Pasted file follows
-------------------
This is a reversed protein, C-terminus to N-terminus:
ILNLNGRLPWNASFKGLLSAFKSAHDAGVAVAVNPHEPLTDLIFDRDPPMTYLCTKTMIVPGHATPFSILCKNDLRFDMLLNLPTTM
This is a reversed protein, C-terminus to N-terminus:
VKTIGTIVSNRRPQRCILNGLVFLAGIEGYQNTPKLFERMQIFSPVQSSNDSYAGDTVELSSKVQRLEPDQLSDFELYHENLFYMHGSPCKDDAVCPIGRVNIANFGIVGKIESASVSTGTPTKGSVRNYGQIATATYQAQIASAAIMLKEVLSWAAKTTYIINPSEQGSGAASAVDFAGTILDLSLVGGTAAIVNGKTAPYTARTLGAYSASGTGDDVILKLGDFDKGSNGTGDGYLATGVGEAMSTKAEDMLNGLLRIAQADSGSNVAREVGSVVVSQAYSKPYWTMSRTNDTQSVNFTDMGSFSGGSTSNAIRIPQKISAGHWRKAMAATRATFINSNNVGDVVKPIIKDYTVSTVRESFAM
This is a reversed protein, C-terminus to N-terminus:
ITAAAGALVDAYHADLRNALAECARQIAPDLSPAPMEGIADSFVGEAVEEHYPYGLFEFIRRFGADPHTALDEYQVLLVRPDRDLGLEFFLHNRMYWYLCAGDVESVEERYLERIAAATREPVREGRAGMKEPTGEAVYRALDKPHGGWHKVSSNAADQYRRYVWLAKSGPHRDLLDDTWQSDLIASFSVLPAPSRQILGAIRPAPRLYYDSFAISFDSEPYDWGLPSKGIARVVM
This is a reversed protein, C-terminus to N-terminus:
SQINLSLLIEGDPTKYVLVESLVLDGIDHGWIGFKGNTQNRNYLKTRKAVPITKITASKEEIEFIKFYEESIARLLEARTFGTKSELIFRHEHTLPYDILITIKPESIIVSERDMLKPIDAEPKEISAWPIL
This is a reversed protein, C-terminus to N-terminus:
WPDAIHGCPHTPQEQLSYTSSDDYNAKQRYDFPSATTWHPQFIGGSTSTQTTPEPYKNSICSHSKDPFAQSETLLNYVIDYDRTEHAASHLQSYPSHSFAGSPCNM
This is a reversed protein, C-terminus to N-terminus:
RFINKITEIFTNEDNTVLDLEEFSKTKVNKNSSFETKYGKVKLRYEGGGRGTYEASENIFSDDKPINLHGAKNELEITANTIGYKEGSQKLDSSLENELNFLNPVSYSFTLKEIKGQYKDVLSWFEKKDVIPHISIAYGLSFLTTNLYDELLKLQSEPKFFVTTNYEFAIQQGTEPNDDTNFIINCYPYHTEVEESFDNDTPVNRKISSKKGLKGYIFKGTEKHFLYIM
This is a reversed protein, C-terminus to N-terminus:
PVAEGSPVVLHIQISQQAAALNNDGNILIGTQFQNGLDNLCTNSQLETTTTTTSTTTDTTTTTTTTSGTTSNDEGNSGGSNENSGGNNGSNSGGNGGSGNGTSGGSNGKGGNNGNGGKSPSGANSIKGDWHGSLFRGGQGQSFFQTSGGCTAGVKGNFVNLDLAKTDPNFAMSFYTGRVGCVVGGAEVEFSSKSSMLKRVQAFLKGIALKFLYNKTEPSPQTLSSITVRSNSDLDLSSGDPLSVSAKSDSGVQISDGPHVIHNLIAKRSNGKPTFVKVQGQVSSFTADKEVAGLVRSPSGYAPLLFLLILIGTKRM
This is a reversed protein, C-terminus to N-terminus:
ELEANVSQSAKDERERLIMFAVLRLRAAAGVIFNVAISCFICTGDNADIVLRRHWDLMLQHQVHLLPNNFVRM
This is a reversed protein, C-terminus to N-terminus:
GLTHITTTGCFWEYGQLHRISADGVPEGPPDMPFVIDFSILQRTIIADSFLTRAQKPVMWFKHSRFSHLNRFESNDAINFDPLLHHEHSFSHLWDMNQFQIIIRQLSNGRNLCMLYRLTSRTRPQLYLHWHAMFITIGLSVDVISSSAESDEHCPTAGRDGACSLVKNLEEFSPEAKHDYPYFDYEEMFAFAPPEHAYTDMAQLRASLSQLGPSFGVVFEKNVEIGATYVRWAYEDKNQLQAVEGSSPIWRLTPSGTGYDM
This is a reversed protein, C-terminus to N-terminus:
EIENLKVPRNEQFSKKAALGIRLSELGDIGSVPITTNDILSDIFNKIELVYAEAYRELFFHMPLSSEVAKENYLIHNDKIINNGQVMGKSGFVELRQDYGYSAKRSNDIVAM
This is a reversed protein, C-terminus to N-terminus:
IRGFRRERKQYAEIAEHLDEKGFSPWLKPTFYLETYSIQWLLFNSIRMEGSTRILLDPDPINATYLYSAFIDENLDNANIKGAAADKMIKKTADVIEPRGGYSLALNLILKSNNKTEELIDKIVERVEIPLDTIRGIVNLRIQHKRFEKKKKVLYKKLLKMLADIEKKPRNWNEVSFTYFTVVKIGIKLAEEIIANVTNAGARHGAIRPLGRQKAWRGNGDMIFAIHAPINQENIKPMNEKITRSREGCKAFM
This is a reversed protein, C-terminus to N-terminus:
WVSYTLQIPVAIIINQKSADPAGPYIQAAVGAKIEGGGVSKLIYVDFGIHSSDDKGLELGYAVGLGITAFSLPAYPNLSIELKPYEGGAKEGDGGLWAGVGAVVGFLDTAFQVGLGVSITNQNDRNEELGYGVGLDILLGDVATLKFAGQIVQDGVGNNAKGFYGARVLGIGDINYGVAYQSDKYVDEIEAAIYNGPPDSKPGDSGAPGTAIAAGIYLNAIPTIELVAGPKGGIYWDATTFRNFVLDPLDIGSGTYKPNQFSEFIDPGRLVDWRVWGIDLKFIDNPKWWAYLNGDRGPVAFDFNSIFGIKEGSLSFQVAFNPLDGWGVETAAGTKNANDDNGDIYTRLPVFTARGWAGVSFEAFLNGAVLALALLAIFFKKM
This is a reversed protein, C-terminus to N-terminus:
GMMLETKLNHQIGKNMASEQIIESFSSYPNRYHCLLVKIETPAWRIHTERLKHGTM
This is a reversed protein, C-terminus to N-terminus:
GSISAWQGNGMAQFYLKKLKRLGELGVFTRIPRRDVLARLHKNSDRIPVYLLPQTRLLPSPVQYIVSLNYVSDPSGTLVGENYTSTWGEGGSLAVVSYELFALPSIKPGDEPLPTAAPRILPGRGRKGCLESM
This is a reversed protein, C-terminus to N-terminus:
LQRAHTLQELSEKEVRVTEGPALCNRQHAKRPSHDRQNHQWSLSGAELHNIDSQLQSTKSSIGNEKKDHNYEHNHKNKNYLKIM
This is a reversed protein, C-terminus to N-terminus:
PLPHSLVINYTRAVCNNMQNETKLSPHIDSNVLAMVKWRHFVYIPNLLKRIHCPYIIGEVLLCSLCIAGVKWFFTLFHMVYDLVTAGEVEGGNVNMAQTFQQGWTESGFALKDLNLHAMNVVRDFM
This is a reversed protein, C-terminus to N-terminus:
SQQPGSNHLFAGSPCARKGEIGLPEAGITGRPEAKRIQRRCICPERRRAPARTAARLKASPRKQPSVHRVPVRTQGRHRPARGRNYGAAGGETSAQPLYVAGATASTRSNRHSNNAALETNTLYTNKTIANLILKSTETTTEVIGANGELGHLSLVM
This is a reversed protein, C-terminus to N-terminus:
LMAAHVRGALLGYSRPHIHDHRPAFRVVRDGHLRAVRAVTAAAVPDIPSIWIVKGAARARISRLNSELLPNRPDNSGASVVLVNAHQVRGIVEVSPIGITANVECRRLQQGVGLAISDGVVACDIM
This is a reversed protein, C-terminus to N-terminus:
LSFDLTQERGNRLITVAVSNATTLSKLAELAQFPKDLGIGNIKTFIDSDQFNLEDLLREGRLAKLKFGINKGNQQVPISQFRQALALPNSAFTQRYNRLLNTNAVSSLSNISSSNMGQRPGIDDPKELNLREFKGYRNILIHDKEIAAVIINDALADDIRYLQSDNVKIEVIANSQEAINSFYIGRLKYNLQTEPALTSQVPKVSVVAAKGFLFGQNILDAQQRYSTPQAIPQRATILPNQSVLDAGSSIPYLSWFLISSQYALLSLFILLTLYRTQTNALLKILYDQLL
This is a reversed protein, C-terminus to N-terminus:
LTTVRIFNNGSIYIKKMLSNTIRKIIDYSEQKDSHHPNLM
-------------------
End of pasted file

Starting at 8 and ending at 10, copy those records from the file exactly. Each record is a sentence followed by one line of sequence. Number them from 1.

This is a reversed protein, C-terminus to N-terminus:
ELEANVSQSAKDERERLIMFAVLRLRAAAGVIFNVAISCFICTGDNADIVLRRHWDLMLQHQVHLLPNNFVRM
This is a reversed protein, C-terminus to N-terminus:
GLTHITTTGCFWEYGQLHRISADGVPEGPPDMPFVIDFSILQRTIIADSFLTRAQKPVMWFKHSRFSHLNRFESNDAINFDPLLHHEHSFSHLWDMNQFQIIIRQLSNGRNLCMLYRLTSRTRPQLYLHWHAMFITIGLSVDVISSSAESDEHCPTAGRDGACSLVKNLEEFSPEAKHDYPYFDYEEMFAFAPPEHAYTDMAQLRASLSQLGPSFGVVFEKNVEIGATYVRWAYEDKNQLQAVEGSSPIWRLTPSGTGYDM
This is a reversed protein, C-terminus to N-terminus:
EIENLKVPRNEQFSKKAALGIRLSELGDIGSVPITTNDILSDIFNKIELVYAEAYRELFFHMPLSSEVAKENYLIHNDKIINNGQVMGKSGFVELRQDYGYSAKRSNDIVAM